Goji - Wolfberry - Lycium barbarum
(flowers and fruits)
Wolfberry - Lycium barbarum
Wolfberry, commercially called goji berry, is the common name for the fruit of two very closely related species: Lycium barbarum and L. chinense, two species of boxthorn in the family Solanaceae (which also includes the potato, tomato, eggplant, deadly nightshade, chili pepper, and tobacco). It is native to southeastern Europe and Asia.
It is also known as Chinese wolfberry, mede berry, barbary matrimony vine, bocksdorn, Duke of Argyll's tea tree, Murali (in India), red medlar, or matrimony vine. Unrelated to the plant's geographic origin, the names Tibetan goji and Himalayan goji are in common use in the health food market for products from this plant. Lycium barbarum, is grown all over the world and is sought after for its medicinal and health properties.
Wolfberry species are deciduous woody perennial plants, growing 1–4 m high. L. chinense is grown in the south of China and tends to be somewhat shorter, while L. barbarum is grown in the north, primarily in the Ningxia Hui Autonomous Region, and tends to be somewhat taller.
Lycium barbarum plant grows to a height of 2.5 to 4 m, and flowers in the months of June to August. It can grow in sandy and clay soils that are nutritionally poor, and can grow in semi shade or no shade at all.
Wolfberry leaves form on the shoot either in an alternating arrangement or in bundles of up to three, each having a shape that is either lanceolate (shaped like a spearhead longer than it is wide) or ovate (egg-like). Leaf dimensions are 7-cm wide by 3.5-cm broad with blunted or round tips.
One to three flowers (picture) occur on stems 1–2 cm in width. The calyx (eventually ruptured by the growing berry) consists of bell-shaped or tubular sepals forming short, triangular lobes. The corolla are lavender or light purple, 9–14 mm wide with five or six lobes shorter than the tube. The stamens are structured with anthers that open heightwise, squatter than the filaments.
In the northern hemisphere, flowering occurs from June through September and berry maturation from August to October, depending on the latitude, altitude, and climate.
These species produce a bright orange-red, ellipsoid berry 1–2-cm deep
and very tender. The number of seeds in each berry varies widely based on cultivar and fruit size, containing anywhere between 10–60 tiny yellow seeds that are compressed with a curved embryo. The berries ripen from July to October in the northern hemisphere.
The origin of the common name "wolfberry" is unknown, perhaps resulting from confusion over the genus name, which resembles "lycos", the Greek word for wolf. In the English-speaking world, "goji berry" has been used since the early 21st century as a synonym for "wolfberry". The word "goji" is pronunciation of gouqi in Taiwanese Hokkien, the Mandarin name of the plant, developed by those marketing wolfberry products in the West.
Lycium, the genus name, is derived from the ancient southern Anatolian region of Lycia.
L. chinense was first described by the Scottish botanist Philip Miller in the eighth edition of his The Gardener's Dictionary, published in 1768.
Wolfberry has a history of several centuries of use in China, where it is highly regarded for its medicinal, healing, and health enhancement properties. Among other things, wolfberry has been credited with anti-ageing properties and enhancing longevity. As if to bear this out, people living in some parts of China, where the plant is extensively grown and used, do enjoy a very high life expectancy and good general health.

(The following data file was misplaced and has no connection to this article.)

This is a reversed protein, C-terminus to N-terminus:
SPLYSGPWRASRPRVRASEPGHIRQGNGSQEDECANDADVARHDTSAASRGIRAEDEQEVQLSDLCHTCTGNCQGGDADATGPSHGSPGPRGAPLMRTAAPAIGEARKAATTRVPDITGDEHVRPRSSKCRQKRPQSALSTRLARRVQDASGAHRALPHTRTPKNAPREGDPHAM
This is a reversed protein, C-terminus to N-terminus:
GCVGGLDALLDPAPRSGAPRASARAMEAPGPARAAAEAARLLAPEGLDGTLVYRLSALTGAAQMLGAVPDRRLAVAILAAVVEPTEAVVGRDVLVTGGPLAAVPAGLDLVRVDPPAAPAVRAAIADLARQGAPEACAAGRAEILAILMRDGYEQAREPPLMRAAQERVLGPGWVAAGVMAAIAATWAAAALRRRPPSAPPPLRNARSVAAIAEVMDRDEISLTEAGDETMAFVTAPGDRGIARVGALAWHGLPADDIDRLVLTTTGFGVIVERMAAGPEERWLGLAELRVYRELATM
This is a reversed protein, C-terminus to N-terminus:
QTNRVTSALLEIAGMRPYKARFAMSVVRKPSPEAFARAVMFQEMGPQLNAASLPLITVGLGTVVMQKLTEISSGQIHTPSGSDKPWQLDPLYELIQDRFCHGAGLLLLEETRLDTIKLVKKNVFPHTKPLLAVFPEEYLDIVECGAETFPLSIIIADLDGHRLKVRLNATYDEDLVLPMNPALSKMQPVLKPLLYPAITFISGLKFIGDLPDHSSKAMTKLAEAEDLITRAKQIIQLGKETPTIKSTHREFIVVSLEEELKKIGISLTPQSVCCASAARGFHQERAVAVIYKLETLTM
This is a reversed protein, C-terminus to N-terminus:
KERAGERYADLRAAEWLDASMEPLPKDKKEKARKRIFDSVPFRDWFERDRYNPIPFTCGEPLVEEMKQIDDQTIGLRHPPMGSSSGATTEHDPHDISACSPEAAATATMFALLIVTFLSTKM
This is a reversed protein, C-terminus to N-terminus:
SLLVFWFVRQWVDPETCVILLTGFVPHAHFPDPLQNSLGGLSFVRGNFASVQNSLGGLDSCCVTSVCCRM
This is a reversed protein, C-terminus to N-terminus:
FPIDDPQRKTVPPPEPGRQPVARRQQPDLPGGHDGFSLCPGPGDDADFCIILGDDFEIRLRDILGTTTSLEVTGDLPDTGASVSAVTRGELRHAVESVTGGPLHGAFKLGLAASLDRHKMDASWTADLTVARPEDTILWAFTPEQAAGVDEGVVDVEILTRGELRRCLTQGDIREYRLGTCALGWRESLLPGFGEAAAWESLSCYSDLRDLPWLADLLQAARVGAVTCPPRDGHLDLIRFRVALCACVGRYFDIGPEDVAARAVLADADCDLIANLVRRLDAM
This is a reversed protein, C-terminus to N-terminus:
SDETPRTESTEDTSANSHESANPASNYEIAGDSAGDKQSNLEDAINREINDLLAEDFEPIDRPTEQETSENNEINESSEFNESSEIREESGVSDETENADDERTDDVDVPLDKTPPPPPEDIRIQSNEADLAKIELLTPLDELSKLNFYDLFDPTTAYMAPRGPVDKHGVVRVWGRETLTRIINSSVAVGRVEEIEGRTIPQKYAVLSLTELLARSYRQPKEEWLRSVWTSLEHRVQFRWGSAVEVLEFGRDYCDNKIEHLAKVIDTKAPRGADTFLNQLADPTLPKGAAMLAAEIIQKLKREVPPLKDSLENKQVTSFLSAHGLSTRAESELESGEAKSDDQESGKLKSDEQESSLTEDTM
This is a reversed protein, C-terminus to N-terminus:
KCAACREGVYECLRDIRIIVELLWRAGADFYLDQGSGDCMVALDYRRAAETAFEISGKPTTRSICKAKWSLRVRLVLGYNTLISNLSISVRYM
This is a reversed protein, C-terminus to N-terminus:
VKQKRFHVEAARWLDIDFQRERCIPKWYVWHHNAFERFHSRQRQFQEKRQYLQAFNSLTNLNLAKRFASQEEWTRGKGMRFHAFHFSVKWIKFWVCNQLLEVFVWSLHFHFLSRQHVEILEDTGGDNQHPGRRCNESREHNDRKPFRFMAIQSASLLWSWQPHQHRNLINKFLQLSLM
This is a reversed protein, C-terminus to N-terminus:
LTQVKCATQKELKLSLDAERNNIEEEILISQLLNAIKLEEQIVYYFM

Wolfberries are almost never found in their fresh form outside of their production regions, and are usually sold in open boxes and small packages in dried form. The amount of desiccation varies in wolfberries: some are soft and somewhat tacky in the manner of raisins, while others may be very hard.
Wolfberries taste like raisins with a slight suggestion of tomatos. They can be eaten raw or could be cooked. The Chinese make soups out of this berry and also brew it into a wine. The
young shoots and leaves are also consumed as a vegetable. As a food, dried wolfberries are traditionally cooked before consumption. Dried wolfberries are often added to rice congee and almond jelly, as well as used in Chinese tonic soups, in combination with chicken or pork, vegetables, and other herbs such as wild yam, Astragalus membranaceus, Codonopsis pilosula, and licorice root. The berries are also boiled as an herbal tea, often along with chrysanthemum flowers and/or red jujubes, or with tea, particularly pu-erh tea, and packaged teas are also available. Various wines containing wolfberries are also produced, including some that are a blend of grape wine and wolfberries.
Wolfberries are considered as one of the richest natural sources of nutrients. They contain beta-carotone, Vitamin C, Vitamin B1 and B2, in addition to a number of other vitamins, minerals, anitoxidants and amino acids.
Wolfberry contains most of the carbohydrates,protein, fat and dietary fibers needed by the body. Hundred grams of the processed berry contains 370 calories.
Marketing literature for wolfberry products including several "goji juices" suggest that wolfberry polysaccharides have extensive biological effects and health benefits, although none of these claims have been supported by peer-reviewed research.
Wolfberry leaves may be used to make tea, together with Lycium root bark for traditional Chinese medicine.
Lycium barbarum could also be used as a hedge and as a stabilizer for sandy banks since it has a good root system and grows on sandy soil.